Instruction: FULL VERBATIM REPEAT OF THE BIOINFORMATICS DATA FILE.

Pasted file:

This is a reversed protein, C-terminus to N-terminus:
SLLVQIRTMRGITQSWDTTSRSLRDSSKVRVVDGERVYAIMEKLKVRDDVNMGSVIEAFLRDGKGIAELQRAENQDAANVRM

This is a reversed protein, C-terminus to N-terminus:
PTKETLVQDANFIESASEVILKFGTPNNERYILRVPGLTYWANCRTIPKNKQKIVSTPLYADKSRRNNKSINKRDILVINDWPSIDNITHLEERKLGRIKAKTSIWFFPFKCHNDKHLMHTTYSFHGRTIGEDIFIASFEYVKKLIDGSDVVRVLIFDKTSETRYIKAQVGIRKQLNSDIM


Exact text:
This is a reversed protein, C-terminus to N-terminus:
SLLVQIRTMRGITQSWDTTSRSLRDSSKVRVVDGERVYAIMEKLKVRDDVNMGSVIEAFLRDGKGIAELQRAENQDAANVRM

This is a reversed protein, C-terminus to N-terminus:
PTKETLVQDANFIESASEVILKFGTPNNERYILRVPGLTYWANCRTIPKNKQKIVSTPLYADKSRRNNKSINKRDILVINDWPSIDNITHLEERKLGRIKAKTSIWFFPFKCHNDKHLMHTTYSFHGRTIGEDIFIASFEYVKKLIDGSDVVRVLIFDKTSETRYIKAQVGIRKQLNSDIM